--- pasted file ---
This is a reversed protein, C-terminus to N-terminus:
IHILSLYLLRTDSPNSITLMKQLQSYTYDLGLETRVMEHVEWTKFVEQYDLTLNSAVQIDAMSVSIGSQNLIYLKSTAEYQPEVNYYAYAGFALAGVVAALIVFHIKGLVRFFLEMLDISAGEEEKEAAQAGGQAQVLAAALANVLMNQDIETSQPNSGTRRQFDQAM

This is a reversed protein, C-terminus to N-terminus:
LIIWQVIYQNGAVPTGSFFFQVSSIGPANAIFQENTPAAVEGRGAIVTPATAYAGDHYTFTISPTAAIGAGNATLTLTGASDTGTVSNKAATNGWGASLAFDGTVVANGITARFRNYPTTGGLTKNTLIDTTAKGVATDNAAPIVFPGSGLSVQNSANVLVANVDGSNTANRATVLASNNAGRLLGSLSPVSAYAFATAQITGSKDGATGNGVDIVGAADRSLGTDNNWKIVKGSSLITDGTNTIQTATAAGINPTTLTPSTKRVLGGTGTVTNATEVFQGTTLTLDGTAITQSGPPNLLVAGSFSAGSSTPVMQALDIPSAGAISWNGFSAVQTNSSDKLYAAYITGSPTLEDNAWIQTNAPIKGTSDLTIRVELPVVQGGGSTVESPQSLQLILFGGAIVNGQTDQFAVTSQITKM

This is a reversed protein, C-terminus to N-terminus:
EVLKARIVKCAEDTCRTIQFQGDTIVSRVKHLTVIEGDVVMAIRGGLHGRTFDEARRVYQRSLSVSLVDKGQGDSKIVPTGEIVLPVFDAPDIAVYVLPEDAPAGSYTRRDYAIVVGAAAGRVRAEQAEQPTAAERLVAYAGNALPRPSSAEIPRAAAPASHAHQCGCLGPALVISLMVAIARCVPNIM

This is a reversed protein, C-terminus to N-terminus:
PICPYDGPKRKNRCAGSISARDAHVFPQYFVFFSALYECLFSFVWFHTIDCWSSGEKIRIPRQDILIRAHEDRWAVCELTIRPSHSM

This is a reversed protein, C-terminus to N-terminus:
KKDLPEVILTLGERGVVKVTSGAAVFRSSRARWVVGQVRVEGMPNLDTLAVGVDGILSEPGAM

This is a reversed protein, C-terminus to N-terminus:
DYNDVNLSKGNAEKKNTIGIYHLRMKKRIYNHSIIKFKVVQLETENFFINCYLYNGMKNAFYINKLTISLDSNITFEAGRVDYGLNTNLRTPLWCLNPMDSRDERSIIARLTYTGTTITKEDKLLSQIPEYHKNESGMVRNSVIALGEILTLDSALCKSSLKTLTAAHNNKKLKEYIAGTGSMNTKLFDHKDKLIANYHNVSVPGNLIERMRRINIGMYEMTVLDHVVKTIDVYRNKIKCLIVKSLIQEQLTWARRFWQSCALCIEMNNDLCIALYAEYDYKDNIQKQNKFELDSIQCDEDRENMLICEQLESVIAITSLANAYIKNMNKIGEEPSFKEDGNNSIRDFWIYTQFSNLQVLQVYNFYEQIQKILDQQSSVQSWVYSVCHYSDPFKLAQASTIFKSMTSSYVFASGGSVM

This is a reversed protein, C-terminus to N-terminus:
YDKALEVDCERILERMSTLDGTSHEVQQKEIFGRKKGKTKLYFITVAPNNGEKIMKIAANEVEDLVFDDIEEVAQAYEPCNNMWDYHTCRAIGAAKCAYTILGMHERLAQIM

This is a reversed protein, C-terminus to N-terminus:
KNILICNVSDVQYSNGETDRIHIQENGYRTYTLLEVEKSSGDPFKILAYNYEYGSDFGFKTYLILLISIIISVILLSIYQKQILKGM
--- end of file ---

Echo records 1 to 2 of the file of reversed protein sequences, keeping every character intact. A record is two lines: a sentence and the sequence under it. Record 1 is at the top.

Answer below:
This is a reversed protein, C-terminus to N-terminus:
IHILSLYLLRTDSPNSITLMKQLQSYTYDLGLETRVMEHVEWTKFVEQYDLTLNSAVQIDAMSVSIGSQNLIYLKSTAEYQPEVNYYAYAGFALAGVVAALIVFHIKGLVRFFLEMLDISAGEEEKEAAQAGGQAQVLAAALANVLMNQDIETSQPNSGTRRQFDQAM

This is a reversed protein, C-terminus to N-terminus:
LIIWQVIYQNGAVPTGSFFFQVSSIGPANAIFQENTPAAVEGRGAIVTPATAYAGDHYTFTISPTAAIGAGNATLTLTGASDTGTVSNKAATNGWGASLAFDGTVVANGITARFRNYPTTGGLTKNTLIDTTAKGVATDNAAPIVFPGSGLSVQNSANVLVANVDGSNTANRATVLASNNAGRLLGSLSPVSAYAFATAQITGSKDGATGNGVDIVGAADRSLGTDNNWKIVKGSSLITDGTNTIQTATAAGINPTTLTPSTKRVLGGTGTVTNATEVFQGTTLTLDGTAITQSGPPNLLVAGSFSAGSSTPVMQALDIPSAGAISWNGFSAVQTNSSDKLYAAYITGSPTLEDNAWIQTNAPIKGTSDLTIRVELPVVQGGGSTVESPQSLQLILFGGAIVNGQTDQFAVTSQITKM